How can you be confident that your content pages are understandable? How do you assess if the content is appropriate for your audience? How do you ensure you’ve written content that effectively communicates the essential information? In this workshop, expert usability professionals Angela Colter and Christine Perfetti will share several powerful techniques for measuring your content, including:
New to content strategy? Want to brush up on the basics? Kick off your Confab experience with an introduction to content strategy’s key concepts, techniques, and tools. We’ll provide the baseline knowledge you need to get the most out of Confab—and more importantly—get down to business when you get home.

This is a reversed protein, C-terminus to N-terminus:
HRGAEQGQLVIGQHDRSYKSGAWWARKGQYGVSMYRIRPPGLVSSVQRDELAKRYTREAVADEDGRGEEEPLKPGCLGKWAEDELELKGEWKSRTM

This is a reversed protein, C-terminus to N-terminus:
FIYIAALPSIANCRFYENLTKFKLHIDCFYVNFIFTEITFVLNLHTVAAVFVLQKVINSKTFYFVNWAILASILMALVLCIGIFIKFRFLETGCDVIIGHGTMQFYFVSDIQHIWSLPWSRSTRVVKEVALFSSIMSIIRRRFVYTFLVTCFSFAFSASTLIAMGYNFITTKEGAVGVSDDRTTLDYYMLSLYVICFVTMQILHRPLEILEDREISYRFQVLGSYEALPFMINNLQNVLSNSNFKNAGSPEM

by Seth Earley
As a content strategist, creator, or manager, understanding the role of metadata in search and any CMS isn’t optional. And with the shift toward structured content, learning how to prepare your content for multi-platform distribution is equally important. This workshop will introduce you to information management best practices. You’ll also learn about the important relationship between content maintenance and content governance and the role they play in any CMS.
Copywriting is a different game online. Yes, your writing needs to engage, inform, and satisfy your users, but that’s just the tip of the iceberg. How can you work effectively with designers and developers? How can you structure documentation so it makes sense to the rest of your team? Is writing for mobile any different? We’ll give you the tools you need to make you the hero on any content project.
by Dan Roam
by Evany Thomas